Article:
From the perspective of soldiers we experience what men suffered during World War I. Through the vivid imagery and the dramatic language in the poems 'Attack' and 'Exposure', Siegfried Sassoon and Wilfred Owen share their views on war. That all war is- is fear, misery and death.
Sasson descibes a battlefield where men are on the attack. They follow behind a tank, fighting their way up a "scarred slope", clambering over barbed wire, right into the hands of death. The use of alliteration and rhythym (eg. "Smouldering through spouts of drifting smoke that shroud") conveys the sense of urgency and excitement. Personification plays a major role in 'Attack', eg. "glow'ring" and "barrage roars" gives the poem a tone of anger/rage. The use of onomatapoiea helps the readers experience what the battlefield was like for the soldiers. Lines such as "bristling fire", makes the readers imagine the sound of machine guns firing and "Tanks creep and topple forward to the wire", creates a powerful image of tanks slowly making their way upto the barbed wire.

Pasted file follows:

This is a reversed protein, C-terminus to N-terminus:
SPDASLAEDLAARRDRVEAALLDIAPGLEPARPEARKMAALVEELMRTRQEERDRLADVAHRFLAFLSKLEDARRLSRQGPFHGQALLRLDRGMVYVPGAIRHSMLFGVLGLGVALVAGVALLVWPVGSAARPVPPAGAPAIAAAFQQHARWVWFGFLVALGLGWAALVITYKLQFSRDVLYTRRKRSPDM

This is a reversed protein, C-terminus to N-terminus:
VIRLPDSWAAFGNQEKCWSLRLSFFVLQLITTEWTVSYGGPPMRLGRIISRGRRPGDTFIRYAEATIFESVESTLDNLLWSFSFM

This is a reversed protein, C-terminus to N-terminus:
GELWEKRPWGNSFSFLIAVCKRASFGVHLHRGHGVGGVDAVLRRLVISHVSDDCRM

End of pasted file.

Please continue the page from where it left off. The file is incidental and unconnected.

His climax is a perfect example of the kind of emotive sentences he uses, "O Jesus, make it stop!" fills the readers with the despair, anger, fear and helplessness that the soldiers feel. Yet, Sassoon also gives the poem an unemotional tone (eg. "They leave their trenches, going over top.") to emphasize the fact that the fear, panic and death happened everyday.
But none of these things were what war was conveyed to the people not involved with the fighting as back then. Men who went off to war thought that it was a way to prove their masculinity and that to die for your country was a glorious thing. None of these men knew of the fear that would strike their hearts, or of the...